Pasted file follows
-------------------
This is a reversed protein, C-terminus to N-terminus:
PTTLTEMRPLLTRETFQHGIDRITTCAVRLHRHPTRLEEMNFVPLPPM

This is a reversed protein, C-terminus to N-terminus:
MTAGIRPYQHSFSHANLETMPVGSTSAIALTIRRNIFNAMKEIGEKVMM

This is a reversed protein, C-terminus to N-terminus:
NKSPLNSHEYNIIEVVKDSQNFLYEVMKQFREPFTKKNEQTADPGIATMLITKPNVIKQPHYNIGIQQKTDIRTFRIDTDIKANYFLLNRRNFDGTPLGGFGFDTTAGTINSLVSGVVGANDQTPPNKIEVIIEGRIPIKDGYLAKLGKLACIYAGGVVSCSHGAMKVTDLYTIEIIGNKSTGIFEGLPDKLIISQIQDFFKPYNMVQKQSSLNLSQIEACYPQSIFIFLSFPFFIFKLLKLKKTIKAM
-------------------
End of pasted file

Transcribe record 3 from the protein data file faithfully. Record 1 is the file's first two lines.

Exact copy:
This is a reversed protein, C-terminus to N-terminus:
NKSPLNSHEYNIIEVVKDSQNFLYEVMKQFREPFTKKNEQTADPGIATMLITKPNVIKQPHYNIGIQQKTDIRTFRIDTDIKANYFLLNRRNFDGTPLGGFGFDTTAGTINSLVSGVVGANDQTPPNKIEVIIEGRIPIKDGYLAKLGKLACIYAGGVVSCSHGAMKVTDLYTIEIIGNKSTGIFEGLPDKLIISQIQDFFKPYNMVQKQSSLNLSQIEACYPQSIFIFLSFPFFIFKLLKLKKTIKAM